Kano H, Kondziolka D, Lobato-Polo J, Zorro O, Flickinger JC, Lunsford LD (2010) T1/T2 matching to differentiate tumor growth from radiation effects after stereotactic radiosurgery. Neurosurgery 66:486–491CrossRefPubMedGoogle Scholar
  9. 9.
    Koiso T, Yamamoto M, Kawabe T, Watanabe S, Sato Y, Higuchi Y, Yamamoto T, Matsumura A, Kasuya H (2016) Follow-up results of brain metastasis patients undergoing repeat gamma knife radiosurgery. J Neurosurg 125(Suppl 1):2–10PubMedGoogle Scholar
  10. 10.
    Jamal-Hanjani M, Spicer J (2012) Epidermal growth factor receptor tyrosine kinase inhibitors in the treatment of epidermal growth factor receptor-mutant non-small cell lung cancer metastatic to the brain. Clin Cancer Res 18:938–944CrossRefPubMedGoogle Scholar
  11. 11.
    Matsunaga S, Shuto T, Kawahara N, Suenaga J, Inomori S, Fujino H (2011) Gamma knife surgery for brain metastases from colorectal cancer. Clinical article. J Neurosurg 114:782–789CrossRefPubMedGoogle Scholar
  12. 12.
    Regine WF, Huhn JL, Patchell RA, St Clair WH, Strottmann J, Meigooni A, Sanders M, Young AB (2002) Risk of symptomatic brain tumor recurrence and neurologic deficit after radiosurgery alone in patients with newly diagnosed brain metastases: results and implications. Int J Radiat Oncol Biol Phys 52:333–338CrossRefPubMedGoogle Scholar
  13. 13.
    Rush S, Elliott RE, Morsi A, Mehta N, Spriet J, Narayana A, Donahue B, Parker EC, Golfinos JG (2011) Incidence, timing, and treatment of new brain metastases after gamma knife surgery for limited brain disease: the case for reducing the use of whole-brain radiation therapy. J Neurosurg 115:37–48CrossRefPubMedGoogle Scholar
  14. 14.
    Sawrie SM, Guthrie BL, Spencer SA, Nordal RA, Meredith RF, Markert JM, Cloud GA, Fiveash JB et al (2008) Predictors of distant brain recurrence for patients with newly diagnosed brain metastases treated with stereotactic radiosurgery alone. Int J Radiat Oncol Biol Phys 70:181–186CrossRefPubMedGoogle Scholar
  15. 15.
    Serizawa T, Higuchi Y, Ono J, Matsuda S, Nagano O, Iwadate Y, Saeki N (2006) Gamma knife surgery for metastatic brain tumors without prophylactic whole-brain radiotherapy: results in 1000 consecutive cases. J Neurosurg 105(suppl):86–90PubMedGoogle Scholar
  16. 16.
    Serizawa T, Saeki N, Higuchi Y, Ono J, Iuchi T, Nagano O, Yamaura A (2005) Gamma knife surgery for brain metastases: indications for and limitations of a local treatment protocol. Acta Neurochir 147:721–726CrossRefPubMedGoogle Scholar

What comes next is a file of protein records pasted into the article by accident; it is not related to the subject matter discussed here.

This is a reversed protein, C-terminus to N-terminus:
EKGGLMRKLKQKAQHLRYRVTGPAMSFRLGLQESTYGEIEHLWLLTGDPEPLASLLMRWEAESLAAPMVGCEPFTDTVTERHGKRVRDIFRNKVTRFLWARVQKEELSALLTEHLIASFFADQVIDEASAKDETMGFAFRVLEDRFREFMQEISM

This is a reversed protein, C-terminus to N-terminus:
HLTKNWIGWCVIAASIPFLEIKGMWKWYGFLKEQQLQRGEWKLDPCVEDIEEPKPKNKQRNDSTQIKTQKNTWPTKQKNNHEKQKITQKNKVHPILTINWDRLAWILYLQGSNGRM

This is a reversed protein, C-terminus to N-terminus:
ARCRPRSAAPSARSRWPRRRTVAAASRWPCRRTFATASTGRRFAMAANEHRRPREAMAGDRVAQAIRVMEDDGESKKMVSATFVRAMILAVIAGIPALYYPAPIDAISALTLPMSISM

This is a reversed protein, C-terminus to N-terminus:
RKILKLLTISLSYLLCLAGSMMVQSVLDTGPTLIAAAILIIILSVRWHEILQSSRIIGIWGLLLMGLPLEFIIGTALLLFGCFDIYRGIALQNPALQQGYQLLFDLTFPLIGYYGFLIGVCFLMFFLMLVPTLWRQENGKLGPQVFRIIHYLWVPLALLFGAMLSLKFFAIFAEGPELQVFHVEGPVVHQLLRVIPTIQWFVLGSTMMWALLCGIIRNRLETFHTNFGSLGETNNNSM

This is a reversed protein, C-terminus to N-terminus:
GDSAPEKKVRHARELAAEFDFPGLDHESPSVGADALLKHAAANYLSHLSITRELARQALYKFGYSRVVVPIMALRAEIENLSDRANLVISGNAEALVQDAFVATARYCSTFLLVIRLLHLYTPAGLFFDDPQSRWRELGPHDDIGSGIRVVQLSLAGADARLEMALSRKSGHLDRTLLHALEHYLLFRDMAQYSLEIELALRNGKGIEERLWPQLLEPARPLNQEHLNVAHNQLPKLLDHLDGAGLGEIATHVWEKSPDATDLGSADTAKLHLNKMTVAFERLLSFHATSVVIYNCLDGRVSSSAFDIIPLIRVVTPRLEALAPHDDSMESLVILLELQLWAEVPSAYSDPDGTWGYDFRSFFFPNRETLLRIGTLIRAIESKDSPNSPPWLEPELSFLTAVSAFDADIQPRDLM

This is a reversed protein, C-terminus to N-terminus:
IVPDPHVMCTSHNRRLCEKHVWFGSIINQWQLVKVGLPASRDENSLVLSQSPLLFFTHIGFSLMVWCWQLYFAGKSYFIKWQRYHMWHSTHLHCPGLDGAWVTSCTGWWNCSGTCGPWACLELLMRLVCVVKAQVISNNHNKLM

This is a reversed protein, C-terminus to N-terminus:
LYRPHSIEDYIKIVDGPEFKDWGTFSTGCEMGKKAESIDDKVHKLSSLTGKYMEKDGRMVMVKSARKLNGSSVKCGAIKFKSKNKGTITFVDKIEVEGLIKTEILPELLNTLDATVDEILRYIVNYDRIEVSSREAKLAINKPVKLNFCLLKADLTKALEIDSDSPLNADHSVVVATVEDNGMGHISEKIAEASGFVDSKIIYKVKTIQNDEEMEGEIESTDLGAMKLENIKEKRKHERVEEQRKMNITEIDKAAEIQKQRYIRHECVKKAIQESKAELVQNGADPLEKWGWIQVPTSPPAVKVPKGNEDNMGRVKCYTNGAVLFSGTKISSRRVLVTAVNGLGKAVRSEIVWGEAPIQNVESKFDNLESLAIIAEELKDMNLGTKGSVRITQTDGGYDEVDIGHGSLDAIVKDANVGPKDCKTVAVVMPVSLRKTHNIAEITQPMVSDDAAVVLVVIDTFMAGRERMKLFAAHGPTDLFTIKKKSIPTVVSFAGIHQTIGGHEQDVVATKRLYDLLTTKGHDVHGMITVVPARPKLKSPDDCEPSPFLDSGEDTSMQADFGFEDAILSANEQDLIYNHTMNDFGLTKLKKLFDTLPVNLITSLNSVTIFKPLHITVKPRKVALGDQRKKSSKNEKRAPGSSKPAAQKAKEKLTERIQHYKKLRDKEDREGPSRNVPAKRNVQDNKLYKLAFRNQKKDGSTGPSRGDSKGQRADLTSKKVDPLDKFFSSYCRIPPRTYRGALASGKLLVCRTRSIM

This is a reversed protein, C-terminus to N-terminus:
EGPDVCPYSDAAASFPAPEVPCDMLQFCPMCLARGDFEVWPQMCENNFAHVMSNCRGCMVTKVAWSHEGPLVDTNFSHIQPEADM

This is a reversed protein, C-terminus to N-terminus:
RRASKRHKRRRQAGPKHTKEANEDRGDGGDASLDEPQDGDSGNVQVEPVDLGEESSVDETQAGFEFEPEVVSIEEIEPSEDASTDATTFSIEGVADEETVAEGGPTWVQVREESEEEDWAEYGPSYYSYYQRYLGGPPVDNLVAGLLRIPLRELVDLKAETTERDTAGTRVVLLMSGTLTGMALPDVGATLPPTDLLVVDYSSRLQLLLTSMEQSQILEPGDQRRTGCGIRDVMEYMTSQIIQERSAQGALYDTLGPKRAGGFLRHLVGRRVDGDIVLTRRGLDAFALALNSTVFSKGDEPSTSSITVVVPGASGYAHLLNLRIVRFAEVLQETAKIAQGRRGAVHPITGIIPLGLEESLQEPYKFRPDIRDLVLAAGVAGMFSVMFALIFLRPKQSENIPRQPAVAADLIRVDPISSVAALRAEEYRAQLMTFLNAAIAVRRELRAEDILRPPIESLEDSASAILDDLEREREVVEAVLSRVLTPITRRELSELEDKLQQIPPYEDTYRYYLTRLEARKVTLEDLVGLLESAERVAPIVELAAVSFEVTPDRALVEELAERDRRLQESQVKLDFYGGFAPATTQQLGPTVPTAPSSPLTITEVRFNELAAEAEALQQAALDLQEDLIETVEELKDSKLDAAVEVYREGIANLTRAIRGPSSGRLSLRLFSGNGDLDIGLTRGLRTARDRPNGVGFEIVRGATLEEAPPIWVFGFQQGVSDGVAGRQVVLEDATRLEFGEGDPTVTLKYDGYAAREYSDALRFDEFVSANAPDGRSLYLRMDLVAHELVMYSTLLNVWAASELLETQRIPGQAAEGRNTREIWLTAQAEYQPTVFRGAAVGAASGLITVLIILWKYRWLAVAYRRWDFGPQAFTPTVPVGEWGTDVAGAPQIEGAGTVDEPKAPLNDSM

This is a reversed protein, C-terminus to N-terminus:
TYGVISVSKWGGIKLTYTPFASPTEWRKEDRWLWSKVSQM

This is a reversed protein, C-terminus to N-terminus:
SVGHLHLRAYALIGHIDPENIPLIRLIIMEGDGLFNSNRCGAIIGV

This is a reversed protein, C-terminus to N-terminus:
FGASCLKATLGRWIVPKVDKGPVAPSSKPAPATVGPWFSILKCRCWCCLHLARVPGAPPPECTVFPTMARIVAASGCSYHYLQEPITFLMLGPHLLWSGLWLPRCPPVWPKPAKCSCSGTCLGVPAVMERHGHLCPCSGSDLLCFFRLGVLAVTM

17. 17.
    Sheehan JP, Yen CP, Nguyen J, Rainey JA, Dassoulas K, Schlesinger DJ (2011) Timing and risk factors for new brain metastasis formation in patients initially treated only with gamma knife surgery. Clinical article. J Neurosurg 114:763–768CrossRefPubMedGoogle Scholar
  18. 18.
    Thng CH, Tay KH, Chan LL, Lim EH, Khoo BK, Huin EL, Tan KP (1999) Magnetic resonance imaging of brain metastases: magnetisation transfer or triple dose gadolinium? Ann Acad Med Singap 28:1529–1533Google Scholar
  19. 19.
    Yamamoto M, Ide M, Si N, Urakawa Y (2002) Gamma knife radiosurgery for numerous brain metastases: is this a safe treatment? Int J Radiat Oncol Biol Phys 53:1279–1283CrossRefPubMedGoogle Scholar
  20. 20.
    Yamamoto M, Kawabe T, Higuchi Y, Sato Y, Nariai T, Watanabe S, Barfod BE, Kasuya H (2014) Validity of prognostic grading indices for brain metastasis patients undergoing repeat radiosurgery. World Neurosurg 82:1242–1249CrossRefPubMedGoogle Scholar
  21. 21.
    Yamamoto M, Kawabe T, Sato Y, Higuchi Y, Nariai T, Watanabe S, Kasuya H (2014) Stereotactic radiosurgery for patients with multiple brain metastases: a case-matched study comparing treatment results for patients with 2-9 versus 10 or more tumors. J Neurosurg 121(suppl):16–25PubMedGoogle Scholar
  22. 22.
    Yamamoto M, Serizawa T, Shuto T, Akabane A, Higuchi Y, Kawagishi J, Yamanaka K, Sato Y, Jokura H, Yomo S, Nagano O, Kenai H, Moriki A, Suzuki S, Kida Y, Iwai Y, Hayashi M, Onishi H, Gondo M, Sato M, Akimitsu T, Kubo K, Kikuchi Y, Shibasaki T, Goto T, Takanashi M, Mori Y, Takakura K, Saeki N, Kunieda E, Aoyama H, Momoshima S, Tsuchiya K (2014) Stereotactic radiosurgery for patients with multiple brain metastases (JLGK0901): a multi-institutional prospective observational study. Lancet Oncol 15:387–395CrossRefPubMedGoogle Scholar

Copyright information

© Springer-Verlag GmbH Austria, part of Springer Nature 2018

Authors and Affiliations

  1. 1.Department of Neurosurgery, Brain Attack CenterOta Memorial HospitalHiroshimaJapan
  2. 2.Department of Human Health Sciences, School of MedicineKyoto UniversityKyotoJapan

Personalised recommendations